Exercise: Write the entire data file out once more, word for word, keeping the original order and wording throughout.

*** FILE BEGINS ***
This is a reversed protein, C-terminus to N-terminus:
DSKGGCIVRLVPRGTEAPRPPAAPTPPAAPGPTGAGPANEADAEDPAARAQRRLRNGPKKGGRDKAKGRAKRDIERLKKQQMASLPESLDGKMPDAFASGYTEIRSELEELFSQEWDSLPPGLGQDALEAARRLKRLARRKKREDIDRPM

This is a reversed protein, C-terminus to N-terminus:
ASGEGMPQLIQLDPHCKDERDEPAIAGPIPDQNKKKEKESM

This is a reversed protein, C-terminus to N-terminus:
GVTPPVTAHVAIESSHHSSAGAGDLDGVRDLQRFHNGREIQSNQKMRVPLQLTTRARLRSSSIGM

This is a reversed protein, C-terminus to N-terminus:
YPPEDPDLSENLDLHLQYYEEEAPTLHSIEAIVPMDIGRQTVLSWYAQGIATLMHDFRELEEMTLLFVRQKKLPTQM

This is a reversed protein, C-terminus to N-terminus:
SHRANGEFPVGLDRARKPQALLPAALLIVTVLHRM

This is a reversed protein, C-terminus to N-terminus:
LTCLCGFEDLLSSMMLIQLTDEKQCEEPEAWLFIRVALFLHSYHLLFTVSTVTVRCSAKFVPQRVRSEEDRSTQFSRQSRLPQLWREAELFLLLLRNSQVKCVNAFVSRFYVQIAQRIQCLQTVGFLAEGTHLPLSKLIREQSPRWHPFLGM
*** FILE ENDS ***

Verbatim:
This is a reversed protein, C-terminus to N-terminus:
DSKGGCIVRLVPRGTEAPRPPAAPTPPAAPGPTGAGPANEADAEDPAARAQRRLRNGPKKGGRDKAKGRAKRDIERLKKQQMASLPESLDGKMPDAFASGYTEIRSELEELFSQEWDSLPPGLGQDALEAARRLKRLARRKKREDIDRPM

This is a reversed protein, C-terminus to N-terminus:
ASGEGMPQLIQLDPHCKDERDEPAIAGPIPDQNKKKEKESM

This is a reversed protein, C-terminus to N-terminus:
GVTPPVTAHVAIESSHHSSAGAGDLDGVRDLQRFHNGREIQSNQKMRVPLQLTTRARLRSSSIGM

This is a reversed protein, C-terminus to N-terminus:
YPPEDPDLSENLDLHLQYYEEEAPTLHSIEAIVPMDIGRQTVLSWYAQGIATLMHDFRELEEMTLLFVRQKKLPTQM

This is a reversed protein, C-terminus to N-terminus:
SHRANGEFPVGLDRARKPQALLPAALLIVTVLHRM

This is a reversed protein, C-terminus to N-terminus:
LTCLCGFEDLLSSMMLIQLTDEKQCEEPEAWLFIRVALFLHSYHLLFTVSTVTVRCSAKFVPQRVRSEEDRSTQFSRQSRLPQLWREAELFLLLLRNSQVKCVNAFVSRFYVQIAQRIQCLQTVGFLAEGTHLPLSKLIREQSPRWHPFLGM